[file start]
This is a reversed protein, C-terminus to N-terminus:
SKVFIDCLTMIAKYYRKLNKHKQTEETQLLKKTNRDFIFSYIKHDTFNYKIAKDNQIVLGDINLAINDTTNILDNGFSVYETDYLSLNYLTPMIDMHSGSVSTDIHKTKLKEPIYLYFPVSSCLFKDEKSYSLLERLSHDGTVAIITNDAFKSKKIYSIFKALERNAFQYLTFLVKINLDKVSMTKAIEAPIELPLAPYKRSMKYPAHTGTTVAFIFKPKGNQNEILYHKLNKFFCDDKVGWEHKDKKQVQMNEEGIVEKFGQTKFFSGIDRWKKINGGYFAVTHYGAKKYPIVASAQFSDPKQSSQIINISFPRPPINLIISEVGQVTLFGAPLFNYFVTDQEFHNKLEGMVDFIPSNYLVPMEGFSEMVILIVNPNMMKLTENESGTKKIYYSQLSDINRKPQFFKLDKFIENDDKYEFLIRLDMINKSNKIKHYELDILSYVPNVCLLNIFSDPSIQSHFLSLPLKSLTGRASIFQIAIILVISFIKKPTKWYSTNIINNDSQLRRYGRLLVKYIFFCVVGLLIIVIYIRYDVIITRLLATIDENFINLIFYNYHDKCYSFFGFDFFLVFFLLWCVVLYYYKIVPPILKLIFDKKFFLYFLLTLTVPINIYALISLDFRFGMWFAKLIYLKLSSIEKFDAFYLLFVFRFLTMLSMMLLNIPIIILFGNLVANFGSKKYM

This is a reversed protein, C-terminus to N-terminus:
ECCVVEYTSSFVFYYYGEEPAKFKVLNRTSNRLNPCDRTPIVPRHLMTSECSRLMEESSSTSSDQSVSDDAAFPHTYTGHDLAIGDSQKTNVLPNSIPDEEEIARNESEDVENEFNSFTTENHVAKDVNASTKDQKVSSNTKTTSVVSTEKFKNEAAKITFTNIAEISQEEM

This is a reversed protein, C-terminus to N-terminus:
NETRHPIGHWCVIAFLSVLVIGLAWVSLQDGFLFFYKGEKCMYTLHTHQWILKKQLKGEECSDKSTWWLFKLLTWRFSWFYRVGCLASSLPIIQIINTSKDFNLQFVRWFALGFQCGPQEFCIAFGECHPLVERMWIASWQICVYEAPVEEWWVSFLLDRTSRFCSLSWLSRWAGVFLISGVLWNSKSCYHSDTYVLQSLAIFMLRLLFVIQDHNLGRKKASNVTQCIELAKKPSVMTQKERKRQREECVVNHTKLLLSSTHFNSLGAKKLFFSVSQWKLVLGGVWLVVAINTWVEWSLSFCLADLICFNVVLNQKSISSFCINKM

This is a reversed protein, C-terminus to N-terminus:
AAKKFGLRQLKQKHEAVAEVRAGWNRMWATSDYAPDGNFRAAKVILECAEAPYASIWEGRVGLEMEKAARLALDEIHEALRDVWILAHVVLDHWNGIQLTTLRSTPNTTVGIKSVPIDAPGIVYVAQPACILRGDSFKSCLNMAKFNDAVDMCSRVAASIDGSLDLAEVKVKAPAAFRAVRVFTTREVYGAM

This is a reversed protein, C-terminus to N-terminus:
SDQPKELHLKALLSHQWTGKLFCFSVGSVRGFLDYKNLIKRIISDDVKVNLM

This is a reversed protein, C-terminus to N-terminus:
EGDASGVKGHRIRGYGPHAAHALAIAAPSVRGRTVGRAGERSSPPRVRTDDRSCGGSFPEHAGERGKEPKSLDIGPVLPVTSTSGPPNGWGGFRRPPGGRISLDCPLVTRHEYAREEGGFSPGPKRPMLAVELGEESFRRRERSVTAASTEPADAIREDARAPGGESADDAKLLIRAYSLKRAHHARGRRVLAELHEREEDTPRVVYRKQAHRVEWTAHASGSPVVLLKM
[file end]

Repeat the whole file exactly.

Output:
This is a reversed protein, C-terminus to N-terminus:
SKVFIDCLTMIAKYYRKLNKHKQTEETQLLKKTNRDFIFSYIKHDTFNYKIAKDNQIVLGDINLAINDTTNILDNGFSVYETDYLSLNYLTPMIDMHSGSVSTDIHKTKLKEPIYLYFPVSSCLFKDEKSYSLLERLSHDGTVAIITNDAFKSKKIYSIFKALERNAFQYLTFLVKINLDKVSMTKAIEAPIELPLAPYKRSMKYPAHTGTTVAFIFKPKGNQNEILYHKLNKFFCDDKVGWEHKDKKQVQMNEEGIVEKFGQTKFFSGIDRWKKINGGYFAVTHYGAKKYPIVASAQFSDPKQSSQIINISFPRPPINLIISEVGQVTLFGAPLFNYFVTDQEFHNKLEGMVDFIPSNYLVPMEGFSEMVILIVNPNMMKLTENESGTKKIYYSQLSDINRKPQFFKLDKFIENDDKYEFLIRLDMINKSNKIKHYELDILSYVPNVCLLNIFSDPSIQSHFLSLPLKSLTGRASIFQIAIILVISFIKKPTKWYSTNIINNDSQLRRYGRLLVKYIFFCVVGLLIIVIYIRYDVIITRLLATIDENFINLIFYNYHDKCYSFFGFDFFLVFFLLWCVVLYYYKIVPPILKLIFDKKFFLYFLLTLTVPINIYALISLDFRFGMWFAKLIYLKLSSIEKFDAFYLLFVFRFLTMLSMMLLNIPIIILFGNLVANFGSKKYM

This is a reversed protein, C-terminus to N-terminus:
ECCVVEYTSSFVFYYYGEEPAKFKVLNRTSNRLNPCDRTPIVPRHLMTSECSRLMEESSSTSSDQSVSDDAAFPHTYTGHDLAIGDSQKTNVLPNSIPDEEEIARNESEDVENEFNSFTTENHVAKDVNASTKDQKVSSNTKTTSVVSTEKFKNEAAKITFTNIAEISQEEM

This is a reversed protein, C-terminus to N-terminus:
NETRHPIGHWCVIAFLSVLVIGLAWVSLQDGFLFFYKGEKCMYTLHTHQWILKKQLKGEECSDKSTWWLFKLLTWRFSWFYRVGCLASSLPIIQIINTSKDFNLQFVRWFALGFQCGPQEFCIAFGECHPLVERMWIASWQICVYEAPVEEWWVSFLLDRTSRFCSLSWLSRWAGVFLISGVLWNSKSCYHSDTYVLQSLAIFMLRLLFVIQDHNLGRKKASNVTQCIELAKKPSVMTQKERKRQREECVVNHTKLLLSSTHFNSLGAKKLFFSVSQWKLVLGGVWLVVAINTWVEWSLSFCLADLICFNVVLNQKSISSFCINKM

This is a reversed protein, C-terminus to N-terminus:
AAKKFGLRQLKQKHEAVAEVRAGWNRMWATSDYAPDGNFRAAKVILECAEAPYASIWEGRVGLEMEKAARLALDEIHEALRDVWILAHVVLDHWNGIQLTTLRSTPNTTVGIKSVPIDAPGIVYVAQPACILRGDSFKSCLNMAKFNDAVDMCSRVAASIDGSLDLAEVKVKAPAAFRAVRVFTTREVYGAM

This is a reversed protein, C-terminus to N-terminus:
SDQPKELHLKALLSHQWTGKLFCFSVGSVRGFLDYKNLIKRIISDDVKVNLM

This is a reversed protein, C-terminus to N-terminus:
EGDASGVKGHRIRGYGPHAAHALAIAAPSVRGRTVGRAGERSSPPRVRTDDRSCGGSFPEHAGERGKEPKSLDIGPVLPVTSTSGPPNGWGGFRRPPGGRISLDCPLVTRHEYAREEGGFSPGPKRPMLAVELGEESFRRRERSVTAASTEPADAIREDARAPGGESADDAKLLIRAYSLKRAHHARGRRVLAELHEREEDTPRVVYRKQAHRVEWTAHASGSPVVLLKM